With this being said, feel free to experiment with different habits. If you don’t want to keep one up, don’t. Sometimes the benefit of the task takes a while to be realised but research helps with picking some habits you might want to start with. I can recommend reading for 10 minutes and meditating for 2 minutes a day.

Keeping streaks going is great. They’re an interesting test of dedication as you begin to make time for them rather than find time. All to continue a streak you created for yourself.

I’m a space bird and I’m going to graduate to a space monkey eventually.

If you have any streaks going, what are they? Is there anything you’d like to start?

***

If you found the post helpful/amazing/super amazing or any other adjective, use the links at the end to share it with the whole world (or a few friends. That’s cool too.)

Some stuff to read:

  1. One step at a time
  2. Stop doing so much
  3. 5 Reasons to start meditating
  4. A Very Short Guide to Meditation

[1] I mentioned going to the gym every day and can already hear the cries of ‘but rest days!!1!’

In the initial stages, going to the gym every day isn’t a bad thing. You don’t need to do an intense workout daily since it can vary from heavy weights one day to mobility work the next.

You can still measure streaks without making them daily. Count towards the streak on dedicated days (e.g. Monday, Wednesday and Friday) and if you miss those it’s broken. I advocate working on the habit every day because it makes it automatic quicker.

5 short lessons learned from 750 words

Over the past month I’ve been pretty busy with work and recovering from an operation. However, I’ve managed to keep a daily journal going for 30 days and I’d like to share a few things I think I’ve learned from it.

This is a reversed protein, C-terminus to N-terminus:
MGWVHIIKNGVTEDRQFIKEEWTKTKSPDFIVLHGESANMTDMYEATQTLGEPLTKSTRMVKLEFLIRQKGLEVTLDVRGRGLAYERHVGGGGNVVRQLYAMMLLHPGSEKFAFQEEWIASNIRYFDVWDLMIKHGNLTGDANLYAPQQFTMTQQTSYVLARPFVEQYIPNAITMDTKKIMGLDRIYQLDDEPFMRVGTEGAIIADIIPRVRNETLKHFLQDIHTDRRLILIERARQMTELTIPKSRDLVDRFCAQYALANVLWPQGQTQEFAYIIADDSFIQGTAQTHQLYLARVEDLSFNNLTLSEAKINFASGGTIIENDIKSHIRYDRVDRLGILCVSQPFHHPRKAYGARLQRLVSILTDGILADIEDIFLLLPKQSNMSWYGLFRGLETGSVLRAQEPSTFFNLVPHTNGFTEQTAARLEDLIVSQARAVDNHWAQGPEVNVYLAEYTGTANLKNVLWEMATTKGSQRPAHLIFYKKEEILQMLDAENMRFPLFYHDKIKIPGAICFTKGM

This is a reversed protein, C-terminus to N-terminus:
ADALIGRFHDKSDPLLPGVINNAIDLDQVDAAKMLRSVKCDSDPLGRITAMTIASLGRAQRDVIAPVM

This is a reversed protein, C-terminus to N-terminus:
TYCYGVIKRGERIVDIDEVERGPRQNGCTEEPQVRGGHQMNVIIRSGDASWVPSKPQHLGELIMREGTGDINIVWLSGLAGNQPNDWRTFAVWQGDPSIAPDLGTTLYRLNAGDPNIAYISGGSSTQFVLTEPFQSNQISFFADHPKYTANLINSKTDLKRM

1. I have something to say

This might be an odd one but when I started writing I thought I’d never be able to reach 750 words or more without really struggling. As I continued, it didn’t feel like I was straining myself to write a lot. Even if a lot of what I wrote wasn’t great, it was still something that could be improved if I wanted to.

2. Writing daily is relaxing

In addition to daily meditation, just sitting down and writing about whatever I want is relaxing. It gives me the chance to slow down my day and just think about what’s happened throughout the day or work on an idea I have. It isn’t demanding and lets me spend time with myself and my thoughts.

3. It helps create ideas 

Since the 750 words are just a brief platform for me to write about anything, it gives me the chance to write about any ideas that I have written down or thought about. When I was writing essays, I would often just think about any arguments I could use and expand on them. Or I would think about general articles that I want to write. Writing my thoughts out makes them a bit clearer and much more likely to actually write about them in full!

4. We can make boring things interesting 

I’ve written about why slippers are interesting. They aren’t. But I made sure they were for my daily words.

5. I can create a habit

This is probably the most important. I managed to stick to something for 30 days and I feel like continuing. It wasn’t that difficult. I realised that I was probably just fearing a situation that didn’t exist. That being: ‘Writing daily would be really difficult and there’s no way I’d have time to keep it up.’

That wasn’t true in the slightest. When you get started, it doesn’t need to be extremely grand. Start small and you’ll find the process much easier.

I’d recommend starting a daily journal. It can be done on 750words but you can use the traditional pen and paper or just a word document. The word count isn’t the main focus. It’s the act of spending time with yourself and writing.

Plus, it’s pretty fun!

Do you keep a journal?